James McClean will not wear poppy for Stoke: 'Please respect my choice'

“I know many people won’t agree with my decision or even attempt to gain an understanding of why I don’t wear a poppy"

James McClean will not wear a poppy in Stoke's upcoming games
Image: James McClean will not wear a poppy in Stoke's upcoming games

James McClean has called for people to respect his decision not to wear a Remembrance Day poppy in Stoke's upcoming matches against Middlesbrough and Nottingham Forest.

The Republic of Ireland international has received the backing of his club Stoke, who said they "respect his decision and his right to follow his own convictions".

The Sky Bet Chamionship club confirmed they will be supporting the Royal British Legion's Poppy Appeal by wearing the embroidered poppy on their shirts against Middlesbrough on November 3 and against Nottingham Forest on November 10.

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"I know many people won't agree with my decision or even attempt to gain an understanding of why I don't wear a poppy," McClean said.

"I accept that but I would ask people to be respectful of the choice I have made, just as I'm respectful of people who do choose to wear a poppy."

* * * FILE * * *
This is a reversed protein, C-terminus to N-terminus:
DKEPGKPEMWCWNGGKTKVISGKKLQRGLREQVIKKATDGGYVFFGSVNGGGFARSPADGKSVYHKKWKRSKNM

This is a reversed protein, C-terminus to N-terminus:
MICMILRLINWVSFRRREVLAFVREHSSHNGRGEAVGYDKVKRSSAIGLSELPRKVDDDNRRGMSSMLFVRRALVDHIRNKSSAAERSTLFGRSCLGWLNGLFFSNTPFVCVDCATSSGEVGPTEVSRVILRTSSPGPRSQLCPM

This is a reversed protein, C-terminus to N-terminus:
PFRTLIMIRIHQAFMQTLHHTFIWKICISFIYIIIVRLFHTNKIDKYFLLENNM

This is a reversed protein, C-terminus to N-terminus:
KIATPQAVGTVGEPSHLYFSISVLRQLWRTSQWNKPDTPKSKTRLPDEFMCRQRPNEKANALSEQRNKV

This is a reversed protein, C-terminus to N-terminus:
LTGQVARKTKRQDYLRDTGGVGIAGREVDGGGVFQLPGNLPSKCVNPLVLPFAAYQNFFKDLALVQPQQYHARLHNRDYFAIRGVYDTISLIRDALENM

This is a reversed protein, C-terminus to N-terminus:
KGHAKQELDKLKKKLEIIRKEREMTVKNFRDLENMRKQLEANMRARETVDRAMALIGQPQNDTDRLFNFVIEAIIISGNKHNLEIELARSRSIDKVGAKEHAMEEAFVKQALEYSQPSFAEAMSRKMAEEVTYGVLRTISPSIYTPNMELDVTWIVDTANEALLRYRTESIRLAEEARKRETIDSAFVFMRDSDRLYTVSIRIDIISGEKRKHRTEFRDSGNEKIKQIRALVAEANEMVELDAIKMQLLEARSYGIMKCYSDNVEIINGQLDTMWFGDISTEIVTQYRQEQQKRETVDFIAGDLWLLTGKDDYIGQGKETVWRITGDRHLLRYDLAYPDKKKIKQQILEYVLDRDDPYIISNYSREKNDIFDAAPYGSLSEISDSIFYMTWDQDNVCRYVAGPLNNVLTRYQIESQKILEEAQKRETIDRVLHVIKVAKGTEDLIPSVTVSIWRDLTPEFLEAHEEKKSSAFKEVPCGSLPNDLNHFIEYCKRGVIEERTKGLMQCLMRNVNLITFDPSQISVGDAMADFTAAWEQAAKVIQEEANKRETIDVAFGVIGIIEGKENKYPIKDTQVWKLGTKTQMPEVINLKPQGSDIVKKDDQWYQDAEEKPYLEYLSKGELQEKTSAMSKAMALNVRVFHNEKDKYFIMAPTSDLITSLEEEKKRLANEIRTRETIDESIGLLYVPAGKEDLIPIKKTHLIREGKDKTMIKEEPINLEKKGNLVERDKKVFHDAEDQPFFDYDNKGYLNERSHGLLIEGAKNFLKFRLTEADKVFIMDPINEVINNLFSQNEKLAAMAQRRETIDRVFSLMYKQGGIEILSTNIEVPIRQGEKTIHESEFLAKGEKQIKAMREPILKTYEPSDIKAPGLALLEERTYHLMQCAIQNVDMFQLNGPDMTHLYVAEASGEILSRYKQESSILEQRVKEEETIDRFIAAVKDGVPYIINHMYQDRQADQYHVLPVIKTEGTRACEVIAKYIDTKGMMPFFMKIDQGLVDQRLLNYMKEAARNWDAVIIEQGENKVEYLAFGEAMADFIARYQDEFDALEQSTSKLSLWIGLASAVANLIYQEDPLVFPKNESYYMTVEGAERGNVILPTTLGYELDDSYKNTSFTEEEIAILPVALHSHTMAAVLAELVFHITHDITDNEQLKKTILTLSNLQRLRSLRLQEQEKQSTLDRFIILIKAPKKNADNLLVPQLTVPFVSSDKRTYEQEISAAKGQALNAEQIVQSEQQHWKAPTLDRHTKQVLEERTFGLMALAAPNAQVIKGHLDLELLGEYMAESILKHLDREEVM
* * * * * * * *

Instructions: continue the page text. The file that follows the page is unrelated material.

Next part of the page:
The Derry-born midfielder has refused to wear a poppy on his shirt since first moving to England with Sunderland in 2011.

In 2014, he wrote a letter to then-Wigan chairman Dave Whelan explaining why he would not wear the symbol in their match against Bolton.

He said he felt wearing the symbol would be a "gesture of disrespect" towards those who died in the 1972 Bloody Sunday massacre.

But McClean insisted he is "not a war monger, or anti-British".

Stoke said they remain "proud of our close connections with the Armed Forces" and have also invited members of the Armed Forces to join their remembrance at the Middlesbrough fixture.

"However, we recognise that the poppy means different things to different individuals and communities and (like the Royal British Legion) do not believe that anybody should be forced or even pressured to wear the poppy against their free will," a club statement added.

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